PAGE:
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Why are we so afriad of death?

  1. SilentMagenta profile image71
    SilentMagentaposted 3 years ago

    Why are we so afriad of death?

    Almost every thing we do is based on death. Insurance, police officers, religion, doctors, funeral homes..etc etc

  2. Kathleen Cochran profile image82
    Kathleen Cochranposted 3 years ago

    Some of us are not, except that we will miss sharing in the lives of our families and loved ones who we will leave behind. But that kind of outlook takes faith of one kind or other.  And it comes easier for some.

    Because I believe on the other side of death I will see my Mother again, I don't exactly look forward to it, but it is a more pleasant concept than it has ever been before.

  3. connorj profile image75
    connorjposted 3 years ago


    We (although I overcame this fear by going through a comatose state for a month) fear death because most all of the associations with it "speak of" finality or end. Although the lucky ones, those who can truly believe that death isn't so final and also those who have had a glance at death and lived to witness more days know better and are convinced that the "sting" of death is just a pinch. "Be not afraid..."

  4. dashingscorpio profile image88
    dashingscorpioposted 3 years ago

    Earth is our "comfort zone" and death is the "unknown".
    Man however learns early on that he is going to die at some point and thus the wise ones learns to plan ahead in order to avoid hardship for their loved ones. Most people keep the idea of death in the back of their mind or seldom give it a thought.
    Death is what happens to "other people". smile
    Having said that there is a movement in the U.S. for trying to make it legal for terminally ill patients to elect to be euthanized.
    Lots of people including myself have a DNR (Do not resuscitate) order. It instructs health care providers not to do cardiopulmonary resuscitation (CPR) if breathing stops or if the heart stops beating.
    "Death never takes the wise man by surprise, he is always ready to go." - Jean de La Fontaine

  5. cianeko profile image86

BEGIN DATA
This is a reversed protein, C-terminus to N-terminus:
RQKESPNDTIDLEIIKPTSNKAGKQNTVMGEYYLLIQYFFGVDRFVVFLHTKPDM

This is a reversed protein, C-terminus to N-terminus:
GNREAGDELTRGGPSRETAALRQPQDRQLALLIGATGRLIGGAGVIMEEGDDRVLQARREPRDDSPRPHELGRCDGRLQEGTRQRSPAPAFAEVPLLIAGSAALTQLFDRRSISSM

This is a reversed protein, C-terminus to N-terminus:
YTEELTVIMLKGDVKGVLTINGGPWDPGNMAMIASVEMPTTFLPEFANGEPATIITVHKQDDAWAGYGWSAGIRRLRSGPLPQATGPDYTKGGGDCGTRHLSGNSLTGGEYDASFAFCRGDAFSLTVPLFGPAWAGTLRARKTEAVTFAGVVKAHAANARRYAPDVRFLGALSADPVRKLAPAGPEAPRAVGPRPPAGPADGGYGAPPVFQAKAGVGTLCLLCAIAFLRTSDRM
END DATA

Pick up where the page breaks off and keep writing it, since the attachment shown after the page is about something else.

cianekoposted 3 years ago

    I think it's because so many of us don't know where we are going after we die. In addition, we also fear that we will be forgotten and that the things that we've worked for would be put into waste by the people whom we will leave behind. Moreover, spiritually speaking, I think most of us are deeply rooted on the things here on earth that we find it hard to let go.

  6. Mike Marks profile image72
    Mike Marksposted 3 years ago

    if we seriously considered we might lay in the ground paralyzed with a preserved consciousness that medical machines can not detect while vile creatures consume us... we'd all be freaking out... rioting like madmen against that inescapable horror... Vatican please! give me an alternative to consider! I'm open to believing anythig else but that!  Calm me down!  Calm the entire human race down!  Clouds and rainbows and smiling friends eternal, yea, we can be peace with that... good job oh robed ones.

  7. profile image0
    greeneyedblondieposted 3 years ago

    It's because we don't know what death holds. Some say we reincarnate and come back to life, others say nothing is there, and others go to a heaven or meet Jesus. We don't know what's "on the other side."

  8. Katie Keesecker profile image73
    Katie Keeseckerposted 3 years ago


    I can only speak for myself, but it's not the afterlife (or lack thereof) that I fear. I fear the actual occurrence and/or process of death itself. I fear DYING. I truly believe that there will be an afterlife, not that I feel the need to push my own beliefs onto anyone else. So I'm at peace with the "aftermath".

    What really scares me is that death could occur basically at any moment, and in any number of ways. It could be terrifying, prolonged and/or painful, we just can't know!

    Of course, as a parent, another fear is the wellbeing of my children (whether they're adults or still children) following my death. No one wants to think of their child struggling or suffering because of their own, eternal absence.

    Anyway, those are the kinds of thoughts that scare me. Once the heart has stopped, and the mind has shut-down, I figure the rest is gravy. But I realize that's just my opinion. Good question!

  9. Patclyn profile image59
    Patclynposted 20 months ago

    Being human, it is the great unknowable.